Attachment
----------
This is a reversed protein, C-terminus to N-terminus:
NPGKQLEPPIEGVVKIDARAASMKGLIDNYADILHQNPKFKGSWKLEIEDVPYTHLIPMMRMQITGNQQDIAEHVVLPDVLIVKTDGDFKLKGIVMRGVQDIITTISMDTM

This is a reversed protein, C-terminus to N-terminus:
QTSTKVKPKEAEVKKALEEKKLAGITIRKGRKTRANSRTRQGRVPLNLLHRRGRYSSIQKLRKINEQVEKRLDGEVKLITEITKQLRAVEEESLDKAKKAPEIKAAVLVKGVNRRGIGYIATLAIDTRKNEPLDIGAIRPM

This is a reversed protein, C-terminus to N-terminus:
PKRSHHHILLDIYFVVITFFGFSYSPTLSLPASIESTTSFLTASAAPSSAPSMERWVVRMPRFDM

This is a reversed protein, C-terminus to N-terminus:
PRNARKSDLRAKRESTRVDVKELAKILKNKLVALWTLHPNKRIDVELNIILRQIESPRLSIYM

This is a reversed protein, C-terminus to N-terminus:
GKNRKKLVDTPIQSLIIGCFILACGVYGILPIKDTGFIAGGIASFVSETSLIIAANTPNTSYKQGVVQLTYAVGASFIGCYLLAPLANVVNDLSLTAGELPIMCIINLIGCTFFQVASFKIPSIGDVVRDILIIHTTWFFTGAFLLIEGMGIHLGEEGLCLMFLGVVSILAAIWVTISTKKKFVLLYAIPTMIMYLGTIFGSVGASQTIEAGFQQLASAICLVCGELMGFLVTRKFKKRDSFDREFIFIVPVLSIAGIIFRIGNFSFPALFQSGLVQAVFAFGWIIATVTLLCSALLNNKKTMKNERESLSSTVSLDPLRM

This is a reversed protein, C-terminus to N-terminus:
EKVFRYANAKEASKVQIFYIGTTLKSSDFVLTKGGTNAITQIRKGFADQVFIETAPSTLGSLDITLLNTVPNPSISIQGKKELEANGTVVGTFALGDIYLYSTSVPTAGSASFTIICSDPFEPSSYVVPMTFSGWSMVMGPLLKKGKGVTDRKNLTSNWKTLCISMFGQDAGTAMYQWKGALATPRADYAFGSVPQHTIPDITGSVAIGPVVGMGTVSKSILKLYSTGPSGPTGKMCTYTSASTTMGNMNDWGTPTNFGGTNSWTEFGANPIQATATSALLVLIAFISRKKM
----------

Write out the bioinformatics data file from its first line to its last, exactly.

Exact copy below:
This is a reversed protein, C-terminus to N-terminus:
NPGKQLEPPIEGVVKIDARAASMKGLIDNYADILHQNPKFKGSWKLEIEDVPYTHLIPMMRMQITGNQQDIAEHVVLPDVLIVKTDGDFKLKGIVMRGVQDIITTISMDTM

This is a reversed protein, C-terminus to N-terminus:
QTSTKVKPKEAEVKKALEEKKLAGITIRKGRKTRANSRTRQGRVPLNLLHRRGRYSSIQKLRKINEQVEKRLDGEVKLITEITKQLRAVEEESLDKAKKAPEIKAAVLVKGVNRRGIGYIATLAIDTRKNEPLDIGAIRPM

This is a reversed protein, C-terminus to N-terminus:
PKRSHHHILLDIYFVVITFFGFSYSPTLSLPASIESTTSFLTASAAPSSAPSMERWVVRMPRFDM

This is a reversed protein, C-terminus to N-terminus:
PRNARKSDLRAKRESTRVDVKELAKILKNKLVALWTLHPNKRIDVELNIILRQIESPRLSIYM

This is a reversed protein, C-terminus to N-terminus:
GKNRKKLVDTPIQSLIIGCFILACGVYGILPIKDTGFIAGGIASFVSETSLIIAANTPNTSYKQGVVQLTYAVGASFIGCYLLAPLANVVNDLSLTAGELPIMCIINLIGCTFFQVASFKIPSIGDVVRDILIIHTTWFFTGAFLLIEGMGIHLGEEGLCLMFLGVVSILAAIWVTISTKKKFVLLYAIPTMIMYLGTIFGSVGASQTIEAGFQQLASAICLVCGELMGFLVTRKFKKRDSFDREFIFIVPVLSIAGIIFRIGNFSFPALFQSGLVQAVFAFGWIIATVTLLCSALLNNKKTMKNERESLSSTVSLDPLRM

This is a reversed protein, C-terminus to N-terminus:
EKVFRYANAKEASKVQIFYIGTTLKSSDFVLTKGGTNAITQIRKGFADQVFIETAPSTLGSLDITLLNTVPNPSISIQGKKELEANGTVVGTFALGDIYLYSTSVPTAGSASFTIICSDPFEPSSYVVPMTFSGWSMVMGPLLKKGKGVTDRKNLTSNWKTLCISMFGQDAGTAMYQWKGALATPRADYAFGSVPQHTIPDITGSVAIGPVVGMGTVSKSILKLYSTGPSGPTGKMCTYTSASTTMGNMNDWGTPTNFGGTNSWTEFGANPIQATATSALLVLIAFISRKKM